I find that the gym is a great place to think.
Perhaps it’s because I’m competitive – if I can’t run faster or longer than the sweaty guy two treadmills away, I could be more productive listening to podcasts, which were either recorded graduate-level critical theory lectures, or Dan Savage. That’s right, marathon runner, I’m just as awesome. I may have just fallen off the Stairmaster and given myself a horrible bruise while dropping both the f-bomb and my ipod, but I’m thinking really freaking hard!
The gym I went to in DC provided copies of popular women’s magazines, the Yale University Alumni Magazine, and the Sunday New York Times. Three days after attending my first entirely female play party in February, I picked up Cosmo at the gym, read it cover to cover while listening to Dan Savage’s podcast on the eliptical, and wrote the following in an email to Q, a friend and lover, upon arriving home:
… So I’m there, on the elliptical, listening to Dan Savage talk about cheating husbands, swingers, open marriages, and closeted gay men in Texas while thumbing through pages of cheese puffs, souffles made easy, the joys of the tunic, and really horrifically bad articles about sex, and thought ‘I am a nice girl. I am a nice girl, with a nice family, with a nice BA in English from a nice, wholesome woman’s college.’ I live with my 2 cats in a nice, wholesome DC neighborhood with aging hippies, lesbian haircuts, cute old houses, and vegetarian college students. And yet somehow in the midst of this, I could easily be classified as a sexual deviant.
Saturday was a wonderful experience, perhaps because it was one of the most sexually gratifying evenings I’ve ever had. I’ve mostly had vanilla relationships; the occasional dalliance in college, one serious relationship with kind of kinky sex that ended because of infidelity, the girlfriend I dated for 8 months but with only 3 orgasms total during sex, and a fling or two. Always with female bodied people, always with the idea that at some point in my life there would be a ring, a wedding, babies, and parenthood. It still might happen, but I’m not as attached to that idea as I was a week ago. Saturday was different, and it was truly the first time I’ve felt comfortable, accepted, attractive, and satisfied with what I was doing and with whom. Is it hedonism if my feminist sensibilities say it’s more than that?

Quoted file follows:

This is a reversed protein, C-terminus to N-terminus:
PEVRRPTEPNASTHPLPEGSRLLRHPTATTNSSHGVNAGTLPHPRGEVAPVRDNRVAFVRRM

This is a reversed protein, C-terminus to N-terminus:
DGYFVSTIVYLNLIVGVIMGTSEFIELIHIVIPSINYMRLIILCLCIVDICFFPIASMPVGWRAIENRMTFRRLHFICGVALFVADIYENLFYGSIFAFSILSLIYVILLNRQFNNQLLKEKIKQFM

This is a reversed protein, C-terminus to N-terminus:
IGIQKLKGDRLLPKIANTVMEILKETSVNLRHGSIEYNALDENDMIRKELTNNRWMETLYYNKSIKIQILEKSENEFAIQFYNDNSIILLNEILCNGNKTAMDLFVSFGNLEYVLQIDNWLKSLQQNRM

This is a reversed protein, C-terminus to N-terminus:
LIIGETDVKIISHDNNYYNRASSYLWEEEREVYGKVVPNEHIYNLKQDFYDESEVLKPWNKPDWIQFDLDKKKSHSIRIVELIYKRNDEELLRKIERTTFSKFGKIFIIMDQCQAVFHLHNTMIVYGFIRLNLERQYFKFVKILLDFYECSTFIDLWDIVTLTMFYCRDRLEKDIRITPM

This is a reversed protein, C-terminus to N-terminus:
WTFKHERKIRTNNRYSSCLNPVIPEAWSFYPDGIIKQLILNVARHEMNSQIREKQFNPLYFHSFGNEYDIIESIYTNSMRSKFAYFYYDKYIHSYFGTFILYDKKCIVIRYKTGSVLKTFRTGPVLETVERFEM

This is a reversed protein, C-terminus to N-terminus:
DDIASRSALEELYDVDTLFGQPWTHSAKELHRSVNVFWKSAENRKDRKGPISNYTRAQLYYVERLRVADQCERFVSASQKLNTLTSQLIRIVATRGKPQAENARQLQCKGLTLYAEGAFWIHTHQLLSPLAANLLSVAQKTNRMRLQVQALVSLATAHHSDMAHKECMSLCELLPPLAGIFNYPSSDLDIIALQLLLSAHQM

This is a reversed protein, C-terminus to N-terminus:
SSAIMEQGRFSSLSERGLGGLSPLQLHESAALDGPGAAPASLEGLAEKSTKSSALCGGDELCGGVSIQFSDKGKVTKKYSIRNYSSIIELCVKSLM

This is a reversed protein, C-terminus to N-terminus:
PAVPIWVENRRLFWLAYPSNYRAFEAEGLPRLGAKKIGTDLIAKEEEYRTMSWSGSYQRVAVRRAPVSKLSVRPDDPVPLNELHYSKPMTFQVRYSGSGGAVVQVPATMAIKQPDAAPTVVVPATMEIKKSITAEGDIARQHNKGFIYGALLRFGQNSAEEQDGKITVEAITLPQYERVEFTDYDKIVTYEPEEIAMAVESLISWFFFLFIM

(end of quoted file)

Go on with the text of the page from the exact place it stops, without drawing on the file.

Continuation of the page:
It bothers me that somehow the most exquisite contentment and feelings of sexual safety are entangled with social taboo, and I do draw a deliberate distinction between what is regarded as taboo in our society and my own feelings surrounding the morality of sexual pleasure. At the moment, I’m talking about the former — the social taboo surrounding age difference, female masculinity, same sex relationships, women of size, consensual non-monogamy, kink, and the deliciously perverse symbiotic relationship of the exhibitionist and the voyeur.
Dan Savage gives advice to a closeted gay man in Texas who wants to date, to a man who wants to buy a woman’s dirty panties, to a woman whose open marriage caused problems once she slept with her neighbor, while I skim inane articles. Savage Love is labeled as “explicit” and Cosmo is being SO DARING talking about everything that could possibly happen before or after sex, as long as the two (only two) people involved are vanilla, heterosexual, monogamous, and privileged. And pretty much every bit of media to which I expose myself makes my own experiences seem that much more out of the ordinary.
Personally, my own Catholic guilt makes me feel dirty about what I like, but that’s without the media. The media (used here not in the Palin-esque way to describe a liberal conglomerate conspiring against Joe the Plumber, but in reference to the print and audio pieces mentioned previously) makes me truly question why we’re still so Victorian. So much repression, so much stigmatizing discourse in the name of purity to the extent that all we do is talk about sex. I pity these women, many of whom must be unsatisfied. I wish that at least once, everyone could experience what I did two nights ago, of wanting, being wanted, safety, and fulfillment.
I’m torn between being surprised by the possibility of being out of the ordinary, and sadness that I may be. How much safer I feel now, as a satisfied, happy “deviant.” How sad it is that I could ever be labeled as such.
I still agree with myself.